Timeline of recent events at University of Missouri

AP News
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Posted: Nov 11, 2015 2:13 AM

COLUMBIA, Mo. (AP) — Complaints about the handling of racial and other concerns led to this week's resignation of University of Missouri system President Tim Wolfe and the top administrator of the Columbia campus, Chancellor R. Bowen Loftin. A timeline of key events:

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AUG. 14: The university announces the elimination of subsidies that help pay health insurance costs for graduate students employed by the school.

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AUG. 26: Graduate students stage a walkout and rally, in part to oppose the health care cut.

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SEPT. 12: Missouri Student Association President Payton Head posts on Facebook that young people in a pickup truck yelled racial slurs at him. It's the first of many racial incidents on the Columbia campus this fall. Sit-ins, walkouts and other protests follow, fueled by concern that administrators are not addressing the tension.

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SEPT. 16: The university and Planned Parenthood announce the end of their 26-year relationship after state lawmakers start investigating abortions performed at the university clinics.

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SEPT. 24: A "Racism Lives Here" rally takes place on campus.

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SEPT. 29: An estimated 1,000 protesters turn out for a rally in support of Planned Parenthood.

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OCT. 5: A drunk man yells racial slurs at members of the Legion of Black Collegians. Loftin, on Twitter and in a video message, expresses anger at the slurs.

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OCT. 6: Students and faculty stage a sit-in against racism and administrative inaction.

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OCT. 8: The university announces that freshmen will be required to undergo diversity training beginning in January, and the program will eventually be expanded to include all students, faculty and staff.

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OCT. 10: A group of demonstrators seeking Wolfe's attention interrupt the homecoming parade. Police threaten them with pepper spray, and Wolfe declines to get out of his car to speak with them. Many consider that proof of his unwillingness to hear their concerns. He later apologizes, but the damage is done.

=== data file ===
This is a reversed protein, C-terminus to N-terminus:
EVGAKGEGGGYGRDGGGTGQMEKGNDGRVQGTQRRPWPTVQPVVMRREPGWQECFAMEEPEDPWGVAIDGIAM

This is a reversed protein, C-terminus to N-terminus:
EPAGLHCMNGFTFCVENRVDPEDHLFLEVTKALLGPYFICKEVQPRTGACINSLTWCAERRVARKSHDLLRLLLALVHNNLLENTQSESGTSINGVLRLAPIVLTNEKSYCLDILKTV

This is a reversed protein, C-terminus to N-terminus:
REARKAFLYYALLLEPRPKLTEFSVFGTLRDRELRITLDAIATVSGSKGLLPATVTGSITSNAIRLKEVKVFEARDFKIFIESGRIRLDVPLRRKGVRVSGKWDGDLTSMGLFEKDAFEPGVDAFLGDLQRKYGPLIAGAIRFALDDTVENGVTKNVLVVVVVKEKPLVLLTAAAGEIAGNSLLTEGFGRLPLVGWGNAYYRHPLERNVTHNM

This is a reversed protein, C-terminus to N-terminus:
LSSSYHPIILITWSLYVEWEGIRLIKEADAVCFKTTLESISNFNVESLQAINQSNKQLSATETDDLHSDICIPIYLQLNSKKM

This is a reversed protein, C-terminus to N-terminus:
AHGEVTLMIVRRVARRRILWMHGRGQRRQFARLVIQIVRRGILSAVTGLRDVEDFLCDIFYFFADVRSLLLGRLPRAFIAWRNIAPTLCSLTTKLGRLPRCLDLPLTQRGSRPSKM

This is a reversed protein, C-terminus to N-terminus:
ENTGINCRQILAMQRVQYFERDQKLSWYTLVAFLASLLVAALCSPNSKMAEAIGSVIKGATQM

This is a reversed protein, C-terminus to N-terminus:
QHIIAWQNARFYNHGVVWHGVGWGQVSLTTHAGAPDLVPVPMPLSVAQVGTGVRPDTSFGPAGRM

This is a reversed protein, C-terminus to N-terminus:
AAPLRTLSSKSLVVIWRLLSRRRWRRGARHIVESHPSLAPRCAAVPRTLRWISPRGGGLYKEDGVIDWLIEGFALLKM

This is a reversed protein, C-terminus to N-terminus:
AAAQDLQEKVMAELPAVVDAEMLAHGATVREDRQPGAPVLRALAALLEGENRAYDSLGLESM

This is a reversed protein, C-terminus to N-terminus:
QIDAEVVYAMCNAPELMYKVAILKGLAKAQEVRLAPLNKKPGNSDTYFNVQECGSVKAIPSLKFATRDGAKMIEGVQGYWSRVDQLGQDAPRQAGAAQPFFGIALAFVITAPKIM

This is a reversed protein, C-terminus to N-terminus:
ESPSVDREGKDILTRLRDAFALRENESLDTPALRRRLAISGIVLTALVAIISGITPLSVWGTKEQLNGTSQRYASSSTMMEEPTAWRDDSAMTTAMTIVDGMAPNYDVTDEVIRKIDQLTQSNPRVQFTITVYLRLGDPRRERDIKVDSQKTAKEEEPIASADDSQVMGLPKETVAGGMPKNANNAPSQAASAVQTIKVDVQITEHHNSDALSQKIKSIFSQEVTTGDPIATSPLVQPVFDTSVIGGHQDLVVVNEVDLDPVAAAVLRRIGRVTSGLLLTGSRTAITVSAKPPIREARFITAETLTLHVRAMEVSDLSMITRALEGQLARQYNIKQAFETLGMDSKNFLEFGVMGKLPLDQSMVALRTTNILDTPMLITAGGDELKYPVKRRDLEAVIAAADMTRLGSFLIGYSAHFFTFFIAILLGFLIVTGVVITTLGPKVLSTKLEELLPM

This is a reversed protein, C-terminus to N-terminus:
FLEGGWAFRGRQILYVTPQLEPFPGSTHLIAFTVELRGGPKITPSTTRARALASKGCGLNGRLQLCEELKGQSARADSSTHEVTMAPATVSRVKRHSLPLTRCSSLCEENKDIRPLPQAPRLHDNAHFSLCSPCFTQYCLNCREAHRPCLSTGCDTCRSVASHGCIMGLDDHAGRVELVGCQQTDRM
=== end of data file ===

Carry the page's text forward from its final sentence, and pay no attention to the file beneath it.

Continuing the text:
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OCT. 11: A third "Racism Lives Here" rally is broken up by university police and cut short.

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OCT. 14: Loftin tells faculty members that the university changed course and will be able to cover health insurance payments for graduate assistants for the foreseeable future.

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OCT. 20: The group Concerned Student 1950 (the name refers to the first year blacks were admitted at the school) issues a list of demands that includes Wolfe's removal.

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OCT. 21: The university announces new contracts with Planned Parenthood.

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OCT. 24: A swastika is drawn with feces in a dorm bathroom, the second anti-Semitic incident in a residence hall this year.

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OCT. 27: Members of Concerned Student 1950 meet with Wolfe, without resolution.

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NOV. 2: Graduate student Jonathan Butler begins a hunger strike, vowing not to eat until he dies or Wolfe is removed. Wolfe issues a statement the following day expressing concern about Butler and saying he was willing to discuss ways to affect change.

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NOV. 4: The English Department votes 26-0 to show no confidence in Loftin's leadership.

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NOV. 5: Students, faculty and staff stage a walkout in support of Butler's hunger strike.

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NOV. 6: Wolfe, in a statement, apologizes for the homecoming parade incident and again expresses concern about Butler.

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NOV. 7: Black football players announce they will not practice or play football until Wolfe is gone. Within hours, the rest of the team joins in the boycott.

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NOV. 8: The remainder of the football team joins in the boycott, threatening cancellation of the Nov. 14 game against Brigham Young University. A tweet from coach Gary Pinkel includes a photo of nearly 100 players and coaches and reads, in part, "The Mizzou Family stands as one." Wolfe releases a statement saying he will not resign.

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NOV. 9: A tumultuous day begins with an emergency meeting of the system's governing board and Wolfe resigns. Butler immediately ends his hunger strike. Loftin soon resigns as chancellor, saying he will direct the development of research facilities.

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NOV. 10: The university appoints an interim vice chancellor for inclusion, diversity and equity, a new position. The university said it also plans to review all policies related to staff and student conduct; to provide more support to victims of discrimination; and to work toward employing a more diverse faculty and staff.